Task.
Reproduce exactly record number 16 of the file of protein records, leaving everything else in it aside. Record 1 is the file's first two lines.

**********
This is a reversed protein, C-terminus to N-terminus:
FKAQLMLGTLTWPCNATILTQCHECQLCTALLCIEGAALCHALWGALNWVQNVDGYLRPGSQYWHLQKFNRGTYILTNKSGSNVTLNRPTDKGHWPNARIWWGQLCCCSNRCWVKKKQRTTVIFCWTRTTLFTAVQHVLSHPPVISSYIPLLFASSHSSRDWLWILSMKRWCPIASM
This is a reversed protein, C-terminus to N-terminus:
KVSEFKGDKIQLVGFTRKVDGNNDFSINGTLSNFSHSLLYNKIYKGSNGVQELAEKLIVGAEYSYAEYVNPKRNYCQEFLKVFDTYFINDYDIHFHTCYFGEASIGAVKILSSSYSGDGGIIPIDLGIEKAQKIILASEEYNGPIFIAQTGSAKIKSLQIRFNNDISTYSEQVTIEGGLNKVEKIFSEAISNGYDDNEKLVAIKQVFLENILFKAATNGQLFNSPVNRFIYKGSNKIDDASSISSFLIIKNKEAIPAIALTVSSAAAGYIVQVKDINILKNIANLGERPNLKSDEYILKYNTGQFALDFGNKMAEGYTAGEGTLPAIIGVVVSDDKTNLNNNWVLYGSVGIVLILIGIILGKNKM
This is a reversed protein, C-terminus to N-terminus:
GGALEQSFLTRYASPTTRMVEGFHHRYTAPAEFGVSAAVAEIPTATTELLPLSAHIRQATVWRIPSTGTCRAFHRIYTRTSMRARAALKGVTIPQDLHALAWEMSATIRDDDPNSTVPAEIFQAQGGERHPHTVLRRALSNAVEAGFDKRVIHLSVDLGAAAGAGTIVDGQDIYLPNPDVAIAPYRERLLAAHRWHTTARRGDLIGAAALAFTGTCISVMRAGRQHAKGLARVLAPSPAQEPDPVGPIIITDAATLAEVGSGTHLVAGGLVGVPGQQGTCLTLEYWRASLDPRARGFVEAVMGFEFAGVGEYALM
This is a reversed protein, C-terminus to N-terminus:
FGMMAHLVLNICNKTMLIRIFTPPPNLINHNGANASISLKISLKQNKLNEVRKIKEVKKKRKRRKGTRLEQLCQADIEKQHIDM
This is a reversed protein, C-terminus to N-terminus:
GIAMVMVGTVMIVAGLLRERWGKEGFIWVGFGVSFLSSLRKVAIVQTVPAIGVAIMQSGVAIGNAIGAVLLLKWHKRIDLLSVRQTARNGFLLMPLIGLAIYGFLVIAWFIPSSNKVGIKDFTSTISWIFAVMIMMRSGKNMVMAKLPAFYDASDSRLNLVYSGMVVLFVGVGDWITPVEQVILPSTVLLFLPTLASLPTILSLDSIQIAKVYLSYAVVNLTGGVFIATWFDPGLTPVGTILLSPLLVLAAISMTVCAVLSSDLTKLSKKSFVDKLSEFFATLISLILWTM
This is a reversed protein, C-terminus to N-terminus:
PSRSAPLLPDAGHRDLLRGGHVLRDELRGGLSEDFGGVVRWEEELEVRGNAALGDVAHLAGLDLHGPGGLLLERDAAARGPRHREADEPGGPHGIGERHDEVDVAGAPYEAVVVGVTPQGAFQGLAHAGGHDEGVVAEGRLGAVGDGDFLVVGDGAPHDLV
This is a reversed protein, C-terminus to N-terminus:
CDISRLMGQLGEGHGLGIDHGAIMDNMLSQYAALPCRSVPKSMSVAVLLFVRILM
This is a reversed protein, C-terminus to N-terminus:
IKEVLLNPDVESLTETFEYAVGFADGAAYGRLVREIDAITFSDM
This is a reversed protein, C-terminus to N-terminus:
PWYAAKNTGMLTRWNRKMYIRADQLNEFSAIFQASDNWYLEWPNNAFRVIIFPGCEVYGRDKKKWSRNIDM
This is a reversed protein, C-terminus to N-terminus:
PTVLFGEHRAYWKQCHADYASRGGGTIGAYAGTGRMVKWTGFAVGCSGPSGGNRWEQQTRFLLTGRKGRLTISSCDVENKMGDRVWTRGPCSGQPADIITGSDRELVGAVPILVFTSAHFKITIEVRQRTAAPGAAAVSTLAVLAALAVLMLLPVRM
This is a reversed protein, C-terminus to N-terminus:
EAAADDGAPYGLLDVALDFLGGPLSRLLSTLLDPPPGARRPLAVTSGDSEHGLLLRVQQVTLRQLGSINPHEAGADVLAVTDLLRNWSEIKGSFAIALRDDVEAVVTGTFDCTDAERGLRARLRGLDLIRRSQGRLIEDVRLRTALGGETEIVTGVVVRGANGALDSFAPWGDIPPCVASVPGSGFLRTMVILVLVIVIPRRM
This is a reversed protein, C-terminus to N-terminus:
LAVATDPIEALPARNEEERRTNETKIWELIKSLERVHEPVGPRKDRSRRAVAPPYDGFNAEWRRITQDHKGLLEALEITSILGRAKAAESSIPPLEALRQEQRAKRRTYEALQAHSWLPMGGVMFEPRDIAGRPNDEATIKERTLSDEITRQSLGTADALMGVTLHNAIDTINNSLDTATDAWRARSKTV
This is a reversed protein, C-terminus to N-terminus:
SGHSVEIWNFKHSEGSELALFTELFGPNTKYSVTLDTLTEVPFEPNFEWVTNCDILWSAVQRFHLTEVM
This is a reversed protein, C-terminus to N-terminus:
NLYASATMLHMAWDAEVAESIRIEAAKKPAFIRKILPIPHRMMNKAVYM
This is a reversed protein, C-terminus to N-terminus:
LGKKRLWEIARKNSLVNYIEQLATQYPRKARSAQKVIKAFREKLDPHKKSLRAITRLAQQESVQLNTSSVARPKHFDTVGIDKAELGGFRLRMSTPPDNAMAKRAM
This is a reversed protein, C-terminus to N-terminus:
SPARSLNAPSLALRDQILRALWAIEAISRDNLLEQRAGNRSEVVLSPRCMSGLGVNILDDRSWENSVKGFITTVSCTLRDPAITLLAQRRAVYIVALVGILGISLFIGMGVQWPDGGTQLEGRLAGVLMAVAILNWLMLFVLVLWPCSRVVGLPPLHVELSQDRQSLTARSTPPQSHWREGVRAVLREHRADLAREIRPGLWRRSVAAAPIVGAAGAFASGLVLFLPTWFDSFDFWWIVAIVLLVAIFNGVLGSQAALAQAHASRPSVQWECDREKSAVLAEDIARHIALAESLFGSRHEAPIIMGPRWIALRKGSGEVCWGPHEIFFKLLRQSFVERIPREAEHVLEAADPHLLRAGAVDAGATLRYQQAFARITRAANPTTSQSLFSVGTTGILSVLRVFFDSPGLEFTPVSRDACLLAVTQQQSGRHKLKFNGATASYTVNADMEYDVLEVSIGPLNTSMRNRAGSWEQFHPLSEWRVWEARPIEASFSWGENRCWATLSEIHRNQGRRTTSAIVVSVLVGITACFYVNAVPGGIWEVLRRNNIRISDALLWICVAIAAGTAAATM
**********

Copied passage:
This is a reversed protein, C-terminus to N-terminus:
SPARSLNAPSLALRDQILRALWAIEAISRDNLLEQRAGNRSEVVLSPRCMSGLGVNILDDRSWENSVKGFITTVSCTLRDPAITLLAQRRAVYIVALVGILGISLFIGMGVQWPDGGTQLEGRLAGVLMAVAILNWLMLFVLVLWPCSRVVGLPPLHVELSQDRQSLTARSTPPQSHWREGVRAVLREHRADLAREIRPGLWRRSVAAAPIVGAAGAFASGLVLFLPTWFDSFDFWWIVAIVLLVAIFNGVLGSQAALAQAHASRPSVQWECDREKSAVLAEDIARHIALAESLFGSRHEAPIIMGPRWIALRKGSGEVCWGPHEIFFKLLRQSFVERIPREAEHVLEAADPHLLRAGAVDAGATLRYQQAFARITRAANPTTSQSLFSVGTTGILSVLRVFFDSPGLEFTPVSRDACLLAVTQQQSGRHKLKFNGATASYTVNADMEYDVLEVSIGPLNTSMRNRAGSWEQFHPLSEWRVWEARPIEASFSWGENRCWATLSEIHRNQGRRTTSAIVVSVLVGITACFYVNAVPGGIWEVLRRNNIRISDALLWICVAIAAGTAAATM